The main theme for the seminar was integration of cultural heritage in the management of national parks, with Hardangervidda and Saltfjellet-Svartisen as cases.
Our research addresses issues and problems related to the whole thematic scope of the institute.
På denne siden finner du et utvalg av NIKUs sist publiserte vitenskapelige artikler.
The CITY-SIS is a five year strategic research project organized by the Norwegian Institute for Cultural Heritage Research (2016-2020). Seven researchers and the project coordinator are at the moment participating in the research group.
Cultural Heritage Management (CHM) – Interfaces of Research, Management and Society
Bygningsarbeidet tar utgangspunkt i den bygde kulturarven og fokuserer på bygningene som kulturminner og kilder. Dette er en av NIKUs fire strategiske instituttsatsinger (SIS) 2016-2020.
Fra skrot til kulturminne – Kulturminnefaglige utfordringer i forvaltningen av krigsminner. Dette er en av NIKUs fire strategiske instituttsatsinger (SIS) 2016-2020.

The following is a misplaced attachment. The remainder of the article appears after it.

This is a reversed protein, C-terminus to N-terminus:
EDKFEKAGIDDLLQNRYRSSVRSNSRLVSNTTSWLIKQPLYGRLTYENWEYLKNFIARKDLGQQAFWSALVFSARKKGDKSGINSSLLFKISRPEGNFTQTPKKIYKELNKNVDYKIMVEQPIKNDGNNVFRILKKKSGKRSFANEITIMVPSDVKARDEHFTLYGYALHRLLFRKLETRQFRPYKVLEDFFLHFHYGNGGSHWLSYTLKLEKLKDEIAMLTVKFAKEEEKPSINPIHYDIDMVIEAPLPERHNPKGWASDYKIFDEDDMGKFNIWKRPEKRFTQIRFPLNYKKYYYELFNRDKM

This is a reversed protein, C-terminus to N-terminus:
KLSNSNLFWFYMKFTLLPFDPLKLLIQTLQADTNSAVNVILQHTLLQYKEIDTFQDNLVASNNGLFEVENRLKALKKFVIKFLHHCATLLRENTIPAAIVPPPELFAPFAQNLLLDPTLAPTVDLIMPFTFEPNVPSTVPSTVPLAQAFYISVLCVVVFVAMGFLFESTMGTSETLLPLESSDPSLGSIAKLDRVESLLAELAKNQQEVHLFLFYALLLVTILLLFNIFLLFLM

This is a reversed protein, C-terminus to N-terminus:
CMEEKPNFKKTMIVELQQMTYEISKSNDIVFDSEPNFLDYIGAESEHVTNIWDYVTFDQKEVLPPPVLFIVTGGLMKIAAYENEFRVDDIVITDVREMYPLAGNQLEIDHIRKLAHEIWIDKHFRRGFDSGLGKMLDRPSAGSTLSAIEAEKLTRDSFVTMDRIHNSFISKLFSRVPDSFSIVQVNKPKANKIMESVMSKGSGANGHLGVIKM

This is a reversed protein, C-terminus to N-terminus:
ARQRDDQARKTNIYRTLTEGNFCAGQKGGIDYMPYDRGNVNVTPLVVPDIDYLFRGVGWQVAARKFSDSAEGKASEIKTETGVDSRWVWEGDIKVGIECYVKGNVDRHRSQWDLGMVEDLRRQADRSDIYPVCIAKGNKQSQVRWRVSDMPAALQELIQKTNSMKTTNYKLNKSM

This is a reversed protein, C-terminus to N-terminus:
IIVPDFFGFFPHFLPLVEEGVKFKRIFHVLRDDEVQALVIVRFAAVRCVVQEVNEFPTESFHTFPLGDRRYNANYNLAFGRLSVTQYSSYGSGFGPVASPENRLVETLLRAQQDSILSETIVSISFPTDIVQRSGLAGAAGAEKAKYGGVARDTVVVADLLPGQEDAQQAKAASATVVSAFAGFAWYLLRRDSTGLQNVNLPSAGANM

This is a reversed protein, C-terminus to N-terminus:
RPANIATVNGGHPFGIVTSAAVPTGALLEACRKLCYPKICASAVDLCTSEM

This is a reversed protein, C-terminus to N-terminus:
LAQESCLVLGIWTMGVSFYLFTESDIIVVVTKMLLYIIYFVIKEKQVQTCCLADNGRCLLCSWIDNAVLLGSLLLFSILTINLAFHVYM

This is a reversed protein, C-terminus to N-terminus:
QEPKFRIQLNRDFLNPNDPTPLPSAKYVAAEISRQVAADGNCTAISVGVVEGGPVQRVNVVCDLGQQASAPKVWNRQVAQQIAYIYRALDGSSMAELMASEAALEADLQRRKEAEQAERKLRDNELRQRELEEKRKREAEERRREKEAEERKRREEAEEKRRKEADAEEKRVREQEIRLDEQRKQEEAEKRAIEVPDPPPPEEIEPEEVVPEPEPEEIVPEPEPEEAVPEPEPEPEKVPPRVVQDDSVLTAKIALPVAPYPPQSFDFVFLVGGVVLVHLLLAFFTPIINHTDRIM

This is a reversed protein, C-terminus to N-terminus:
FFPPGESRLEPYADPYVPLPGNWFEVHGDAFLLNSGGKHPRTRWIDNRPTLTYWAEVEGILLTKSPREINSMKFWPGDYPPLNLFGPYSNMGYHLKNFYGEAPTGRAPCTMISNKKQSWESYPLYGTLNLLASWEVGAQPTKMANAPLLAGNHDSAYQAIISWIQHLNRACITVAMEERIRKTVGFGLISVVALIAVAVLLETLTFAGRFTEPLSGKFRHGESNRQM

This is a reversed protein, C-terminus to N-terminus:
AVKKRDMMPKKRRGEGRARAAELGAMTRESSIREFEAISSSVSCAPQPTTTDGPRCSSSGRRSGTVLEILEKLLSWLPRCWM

Some of our research
Nature and Culture in Medieval Towns
NIKU Conference 6-7 March 2019
New journal paper offers first synthesis of climate change effects on Arctic sites.
NIKU is pleased to announce the conference ‘Nature and Culture in Medieval Towns’, to be held at Gamle Festsal, University of Oslo in Oslo on 6th-7th of March 2019.
In an new article the authors argue that perceived norms potentially allow social networks promoting cooperation to emerge and be maintained in a Saami reindeer community.
On 14. March NIKU hosts an open lunchtime lecture where Herdis Hølleland and Jessica Phelps will present their recent World Heritage research.
Modern archaeology and heritage management needs to prepare and respond to climate change, says researcher and archaeologist Vibeke Martens.
This study of the self-awareness of the historical self in medieval Scandinavia will contribute fresh perspectives to discussions of the medieval and modern self, in Scandinavia and in Europe.
This article addresses tensions between the expressed usefulness of visualisations and critical attitudes towards the lack of ‘objectivity’ of visual representations and the risk of manipulation for strategic purposes.
How will BREXIT implicate british heritage policy and practice? New report with contributions from The Norwegian institute for cultural heritage research (NIKU).
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